In our time, so far removed from the early days of cinema, silent films are considered obscure, art-house curios to be enjoyed by serious connoisseurs. Film aesthetics have changed so much that the films made during cinema’s infancy may now seem inaccessible for the average moviegoer. But in the late teens and early ’20s of the last century, when film was still a nascent art form, it was entertainment for the masses.

The period’s reigning genre, the slapstick comedy — the best of which today are revered as high art — were originally enjoyed by every average Joe with a spare nickel. One of the masters of this early film genre was Buster Keaton.

Of the great slapstick comedians, Buster Keaton was the funniest. Whereas many films of the time tended toward sentimentality, Keaton’s films were purely and unrelentingly funny. Today, Keaton is remembered most for his amazing stunts, which he performed himself — he even sometimes did other actors’ stunts if they were too dangerous — but he was also one of the best directors of the silent era. And in “Sherlock Jr.,” arguably his best film, Keaton is at the top of his game.

“Sherlock Jr.” stars Keaton as a film projectionist who aspires to be a great detective. The first scene shows him sitting in the back of the empty theater reading a book called “How to be a Detective.” As in all his movies, Keaton is a hapless, ingenuous but resourceful young man with high ideals and unflappable determination. In this film, the object of that determination (as in nearly every slapstick comedy) is a beautiful ingénue, cleverly called The Girl.

But just when Keaton’s courting of The Girl is starting to go well, it all goes beautifully and hilariously wrong. When a competing courter (Ward Crane) frames Keaton for stealing The Girl’s father’s watch, the aspiring detective decides to put his budding skills to the test.

The real fun begins when Keaton falls asleep in his projection booth and dreams himself into the film he is projecting. In this dream movie, which shares the plot and characters of his real-life conundrum but in a high-society setting, he is the suave, titular Sherlock Jr., “the best detective in the world.”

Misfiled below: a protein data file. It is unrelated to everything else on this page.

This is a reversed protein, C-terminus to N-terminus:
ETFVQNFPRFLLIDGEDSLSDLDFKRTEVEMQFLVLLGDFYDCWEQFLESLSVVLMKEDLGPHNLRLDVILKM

In the raised stakes of the dream movie, Keaton must solve the crime and win The Girl, among a melee of hulking henchmen, high-speed car chases, incredible death-defying stunts and head-turning tricks.

More than anything, “Sherlock Jr.” is a funny paragon of slapstick comedy. The film is saturated with gags, each one more hilarious than the last. Every second is funny, which speaks to Keaton’s ability as both a filmmaker and performer. Keaton’s nickname was The Great Stone Face, because whatever befell him, he always retained his bemused expression. He relied on nuance, transforming the smallest gestures into brilliant comedy.

But “Sherlock Jr.” transcends broad comedy. Back in 1924, Buster Keaton was already challenging the conventions of film. One of the best and funniest comedies of all time, the film also grapples with questions about the nature of cinema — half of the action takes place in a film within the film within a dream, and this was 86 years before “Inception.”

By all accounts, “Sherlock Jr.” is way ahead of its time. It contains ground-breaking special effects: In one scene, after leaving his sleeping body, Buster walks into the film he is projecting — which is something Woody Allen did 60 years later in “Purple Rose of Cairo.” And Keaton’s intricately choreographed stunts, done with the crude technology of the time, were unparalleled before and have been since.

Silent films represent some of the greatest works of cinema, and are regretfully neglected by most filmgoers today. These films are not inaccessible, nor incomprehensible. They’re fun and entertaining. “Sherlock Jr.” is not only one of the best of these, but also a great gateway into that legendary silent film genre, the slapstick comedy.

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